Interesting crust color to the pan side.

dosco's picture


Since these high-hydration doughs apparently need several sessions of "stretching and folding" to develop gluten, I figured that a few cycles under the Kitchen Aid would be a substitute.

To be honest the rise during the bulk fermentation surprised the heck out of me ... it seriously expanded. Big time. When I hit it with the kneading hook I noticed all of the gas bubbles being deflated/popped/torn/whatever and it occurred to me that it may have been better to simply bake it after the first fermentation. What do you think?

Yes, the pan side is nice and golden.



Mini Oven's picture
Mini Oven

After combining a fully fermented preferment with soaked flour (the 16 hr ones) ... here is where the salt should have gone in to tighten the structure after mixing while adding the extra flour and you were within (using the best of my deductive abilities) about 8 hours of baking.  Overnight rise, ok, still a little left to raise dough so it should have gently been folded. shaped and allowed a quick prove/rise for the bake.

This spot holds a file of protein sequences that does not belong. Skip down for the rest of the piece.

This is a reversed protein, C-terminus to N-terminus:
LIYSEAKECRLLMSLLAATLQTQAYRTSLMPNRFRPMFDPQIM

The beating and rising again was more than likely too much for another good rise.  Good for you the flour was high ash so all was not lost.  What did you think about the browning of the crust?  Did that go well or were you waiting forever for it to brown`

Mini Oven's picture
Mini Oven

and it did cross my mind...  was that after adding the preferment and the  dough (flour soaker) together, I would have added some yeast, salt and enough flour for a soft dough.  Then short prove it like an instant yeast loaf and have it baked within 3 hours.  That is, if I had instant yeast around.

Next time try it, but move some of the water from the sponge to the dough (soaker.)  

dosco's picture

Thanks for the pointers.

The browning was fine, so far with every loaf the brown-ness and internal temperature correlate well. 200F interior temp and the crust is nicely brown.

On the upside with this loaf is the flavor ... definitely sour and reminds me of Safeway sourdough.

This morning I fed my 2 starters ... turns out all along what I was thinking was 100% hydration was more like 150% hydration. In other words I used my scale this morning, fed my starters 1:1:1 by mass and got a very thick and stiff starter. Interesting.

In starter #2 I decided to add about 20g of greek yogurt in order to augment the lactic acid bacteria. Should be interesting to see what happens.

I'll probably not bake for a few days - have 3 loaves in the freezer for Thanksgiving ...

... more later.